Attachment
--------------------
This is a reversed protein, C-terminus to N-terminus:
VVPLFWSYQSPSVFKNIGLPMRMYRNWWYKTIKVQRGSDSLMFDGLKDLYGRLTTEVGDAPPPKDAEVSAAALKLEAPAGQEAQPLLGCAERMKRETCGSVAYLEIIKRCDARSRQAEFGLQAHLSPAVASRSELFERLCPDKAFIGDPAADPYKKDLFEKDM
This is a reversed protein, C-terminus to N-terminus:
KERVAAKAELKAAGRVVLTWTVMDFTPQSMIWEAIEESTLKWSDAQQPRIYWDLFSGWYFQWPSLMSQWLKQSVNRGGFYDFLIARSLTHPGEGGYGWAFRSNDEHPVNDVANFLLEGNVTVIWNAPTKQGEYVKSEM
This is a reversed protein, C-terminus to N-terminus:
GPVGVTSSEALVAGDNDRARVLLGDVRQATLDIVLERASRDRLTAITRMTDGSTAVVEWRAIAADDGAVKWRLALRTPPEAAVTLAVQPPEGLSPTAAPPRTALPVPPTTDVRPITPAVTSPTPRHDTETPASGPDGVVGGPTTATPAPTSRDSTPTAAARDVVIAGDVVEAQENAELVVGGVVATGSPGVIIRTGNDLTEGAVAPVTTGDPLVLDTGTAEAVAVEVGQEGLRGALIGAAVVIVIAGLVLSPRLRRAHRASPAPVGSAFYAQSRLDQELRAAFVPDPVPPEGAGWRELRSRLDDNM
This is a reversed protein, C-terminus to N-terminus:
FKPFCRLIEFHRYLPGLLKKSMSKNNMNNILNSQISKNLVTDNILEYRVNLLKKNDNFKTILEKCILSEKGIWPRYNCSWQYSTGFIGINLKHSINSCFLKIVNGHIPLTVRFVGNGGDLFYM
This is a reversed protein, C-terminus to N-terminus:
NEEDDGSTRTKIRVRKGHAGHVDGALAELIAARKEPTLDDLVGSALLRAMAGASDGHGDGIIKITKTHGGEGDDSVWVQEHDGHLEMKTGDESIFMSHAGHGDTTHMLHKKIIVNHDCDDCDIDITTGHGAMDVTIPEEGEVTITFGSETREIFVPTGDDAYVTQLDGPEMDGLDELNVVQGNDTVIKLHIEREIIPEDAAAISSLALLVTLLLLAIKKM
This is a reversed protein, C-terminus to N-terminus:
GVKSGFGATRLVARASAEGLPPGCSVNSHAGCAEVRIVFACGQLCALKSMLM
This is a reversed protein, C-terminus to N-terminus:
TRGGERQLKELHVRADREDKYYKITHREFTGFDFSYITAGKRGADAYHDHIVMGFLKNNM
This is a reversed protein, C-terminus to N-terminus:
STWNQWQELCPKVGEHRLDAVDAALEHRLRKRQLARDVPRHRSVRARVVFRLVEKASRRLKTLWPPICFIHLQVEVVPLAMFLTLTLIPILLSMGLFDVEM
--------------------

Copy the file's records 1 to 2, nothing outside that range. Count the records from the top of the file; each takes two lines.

This is a reversed protein, C-terminus to N-terminus:
VVPLFWSYQSPSVFKNIGLPMRMYRNWWYKTIKVQRGSDSLMFDGLKDLYGRLTTEVGDAPPPKDAEVSAAALKLEAPAGQEAQPLLGCAERMKRETCGSVAYLEIIKRCDARSRQAEFGLQAHLSPAVASRSELFERLCPDKAFIGDPAADPYKKDLFEKDM
This is a reversed protein, C-terminus to N-terminus:
KERVAAKAELKAAGRVVLTWTVMDFTPQSMIWEAIEESTLKWSDAQQPRIYWDLFSGWYFQWPSLMSQWLKQSVNRGGFYDFLIARSLTHPGEGGYGWAFRSNDEHPVNDVANFLLEGNVTVIWNAPTKQGEYVKSEM